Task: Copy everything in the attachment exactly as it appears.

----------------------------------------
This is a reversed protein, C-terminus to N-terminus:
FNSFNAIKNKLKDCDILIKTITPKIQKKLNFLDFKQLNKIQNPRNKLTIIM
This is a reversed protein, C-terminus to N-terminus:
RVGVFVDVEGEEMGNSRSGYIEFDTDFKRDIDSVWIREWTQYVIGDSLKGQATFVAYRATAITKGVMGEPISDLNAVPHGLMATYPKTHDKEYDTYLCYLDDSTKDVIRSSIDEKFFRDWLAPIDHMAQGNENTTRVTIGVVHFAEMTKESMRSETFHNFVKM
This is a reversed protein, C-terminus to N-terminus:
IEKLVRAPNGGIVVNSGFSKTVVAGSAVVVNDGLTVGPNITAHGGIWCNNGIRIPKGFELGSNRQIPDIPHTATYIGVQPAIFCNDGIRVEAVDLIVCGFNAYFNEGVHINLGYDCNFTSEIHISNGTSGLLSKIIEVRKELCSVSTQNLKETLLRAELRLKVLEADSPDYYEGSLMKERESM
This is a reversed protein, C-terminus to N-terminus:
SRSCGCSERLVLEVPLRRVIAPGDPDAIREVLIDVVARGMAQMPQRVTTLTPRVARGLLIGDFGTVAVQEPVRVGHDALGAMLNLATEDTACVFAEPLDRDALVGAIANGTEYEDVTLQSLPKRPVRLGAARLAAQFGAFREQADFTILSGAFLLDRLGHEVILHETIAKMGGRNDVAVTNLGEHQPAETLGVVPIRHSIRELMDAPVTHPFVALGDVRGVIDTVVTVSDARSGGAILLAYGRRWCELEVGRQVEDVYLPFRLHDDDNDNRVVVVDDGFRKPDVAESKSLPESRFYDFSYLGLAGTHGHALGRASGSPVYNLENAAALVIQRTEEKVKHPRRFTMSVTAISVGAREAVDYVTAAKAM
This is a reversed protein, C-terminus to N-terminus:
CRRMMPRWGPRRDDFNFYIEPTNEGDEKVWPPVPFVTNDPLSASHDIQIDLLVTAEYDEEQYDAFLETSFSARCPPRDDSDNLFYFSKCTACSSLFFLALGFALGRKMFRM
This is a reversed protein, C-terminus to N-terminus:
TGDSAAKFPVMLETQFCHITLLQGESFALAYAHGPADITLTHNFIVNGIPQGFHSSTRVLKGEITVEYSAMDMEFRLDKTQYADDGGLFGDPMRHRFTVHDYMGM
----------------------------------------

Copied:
This is a reversed protein, C-terminus to N-terminus:
FNSFNAIKNKLKDCDILIKTITPKIQKKLNFLDFKQLNKIQNPRNKLTIIM
This is a reversed protein, C-terminus to N-terminus:
RVGVFVDVEGEEMGNSRSGYIEFDTDFKRDIDSVWIREWTQYVIGDSLKGQATFVAYRATAITKGVMGEPISDLNAVPHGLMATYPKTHDKEYDTYLCYLDDSTKDVIRSSIDEKFFRDWLAPIDHMAQGNENTTRVTIGVVHFAEMTKESMRSETFHNFVKM
This is a reversed protein, C-terminus to N-terminus:
IEKLVRAPNGGIVVNSGFSKTVVAGSAVVVNDGLTVGPNITAHGGIWCNNGIRIPKGFELGSNRQIPDIPHTATYIGVQPAIFCNDGIRVEAVDLIVCGFNAYFNEGVHINLGYDCNFTSEIHISNGTSGLLSKIIEVRKELCSVSTQNLKETLLRAELRLKVLEADSPDYYEGSLMKERESM
This is a reversed protein, C-terminus to N-terminus:
SRSCGCSERLVLEVPLRRVIAPGDPDAIREVLIDVVARGMAQMPQRVTTLTPRVARGLLIGDFGTVAVQEPVRVGHDALGAMLNLATEDTACVFAEPLDRDALVGAIANGTEYEDVTLQSLPKRPVRLGAARLAAQFGAFREQADFTILSGAFLLDRLGHEVILHETIAKMGGRNDVAVTNLGEHQPAETLGVVPIRHSIRELMDAPVTHPFVALGDVRGVIDTVVTVSDARSGGAILLAYGRRWCELEVGRQVEDVYLPFRLHDDDNDNRVVVVDDGFRKPDVAESKSLPESRFYDFSYLGLAGTHGHALGRASGSPVYNLENAAALVIQRTEEKVKHPRRFTMSVTAISVGAREAVDYVTAAKAM
This is a reversed protein, C-terminus to N-terminus:
CRRMMPRWGPRRDDFNFYIEPTNEGDEKVWPPVPFVTNDPLSASHDIQIDLLVTAEYDEEQYDAFLETSFSARCPPRDDSDNLFYFSKCTACSSLFFLALGFALGRKMFRM
This is a reversed protein, C-terminus to N-terminus:
TGDSAAKFPVMLETQFCHITLLQGESFALAYAHGPADITLTHNFIVNGIPQGFHSSTRVLKGEITVEYSAMDMEFRLDKTQYADDGGLFGDPMRHRFTVHDYMGM